The holy grail of Computer Science and Artificial Intelligence research is to develop programmes that can combine knowledge/information from multiple domains to perform actions that currently humans are good at. In this spirit, Image Captioning stands as a great test-bed for AI algorithms since it involves building understanding of an image and then generating meaningful sentences on top of it. Formally Image Captioning is defined as the process of automatically generating descriptions of the scene shown in an image. The aim of this post is not to provide a full tutorial on Image Captioning. For that I would encourage you to go through Andrej Karpathy’s presentation and Google’s Show and Tell paper.

This post summarises my approach for implementing a captioning model for browser (that is doing all computations in browser) using Tensorflow.js.

TLDR; Demo

To run the demo, click here. For the code, click here.

Deploying deep learning models on web is challenging since web imposes size constraints. This forced me to reduce number of parameters of the model substantially which in turn decreased accuracy. So the captions may sometimes be wayward.

Moreover since the model uses LSTMs, TensorFlow.js warns about slowness resulting from Orthogonal Initialization. So your browser (especially Firefox) may warn you about this page slowing down your browser or your UI might get unresponsive for sometimes. Don’t worry that is happening because JavaScript is performing heavy blocking computation!

Dataset Used

Most state-of-the-art neural architectures have been trained using Microsoft Common Objects in Context (MSCOCO) dataset. The dataset weighs around 25GB and contains more than 200k images across 80 object categories having 5 captions per image. Unfortunately I am an undergrad and I don’t have access to computational power required to process such a huge dataset.

Therefore I used Flickr8k Dataset provided by University of Illinois Urbana-Champaign. The dataset is 1GB large and consists of 8k images each having 5 captions. Due to its relatively small size I could easily use Flickr8k with Google Colab notebooks.

Model Architecture

As shown above the complete neural captioning architecture can be divided into two parts.

  1. The Feature Extractor : which takes an image as input and outputs a low dimensional condensed repersentation of the image.
  2. The Language Model : which takes the condensed representation and a special START token and generates a caption.

We stop the caption generation process when the language model emits an END token or the length of the caption increases a threshold. In the demo, this threshold has been set to 40 which is the maximum length of captions in Flickr8k dataset.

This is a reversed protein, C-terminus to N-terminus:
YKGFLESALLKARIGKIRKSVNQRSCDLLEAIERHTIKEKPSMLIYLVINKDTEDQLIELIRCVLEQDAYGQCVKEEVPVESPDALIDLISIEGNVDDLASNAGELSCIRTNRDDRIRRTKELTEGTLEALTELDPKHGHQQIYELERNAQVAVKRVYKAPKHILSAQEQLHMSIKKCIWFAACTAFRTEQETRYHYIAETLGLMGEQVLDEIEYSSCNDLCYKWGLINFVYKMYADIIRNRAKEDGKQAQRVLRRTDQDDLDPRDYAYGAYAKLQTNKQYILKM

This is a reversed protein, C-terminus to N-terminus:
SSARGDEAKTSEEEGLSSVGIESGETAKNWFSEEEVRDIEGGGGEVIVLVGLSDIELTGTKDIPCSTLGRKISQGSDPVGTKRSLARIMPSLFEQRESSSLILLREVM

Feature Extraction from Image: MobileNets

Since the input data is an image, it is clear Convolutional Neural Networks (CNNs) are an attractive option as feature extractors. For high accuracy, most image captioning projects on Github use Inception or Oxford’s VGG Model. Though good for a desktop demonstration, these models aren’t suited for a fully front-end demo as they are quite heavy and compute intensive.

So I turned to MobileNet which is a class of light low-latency convolutional networks specially designed for resource constrained use-cases. In the complete architecture, MobileNet generates a low-dimensional (1000 dimensional Tensor) representation of input image, which is fed to the language model for sentence generation.

Natural Language Generation: LSTMs

To generate captions, Long Short Term Memory (LSTM) layers were used. LSTM based models are in most cases de-facto models for sequence modelling tasks. These are actually a specialised variant of a larger class of models called Recurrent Neural Networks which I have described in a previous post.

The feature vector obtained from MobileNet is applied at every time step in the LSTM layer. This is essentially a design choice and I was influenced by the repositories I referred.

Skeleton Code for the Model and Model Summary

The above image shows the code structure of the architecture. MobileNet as described above will be used to output a 1000 dimensional represantation of input image. We take this representation and insert into the image model which contains a Keras layer called RepeatVector that will essentially create copies to be fed into every time-step of the LSTM language model as discussed above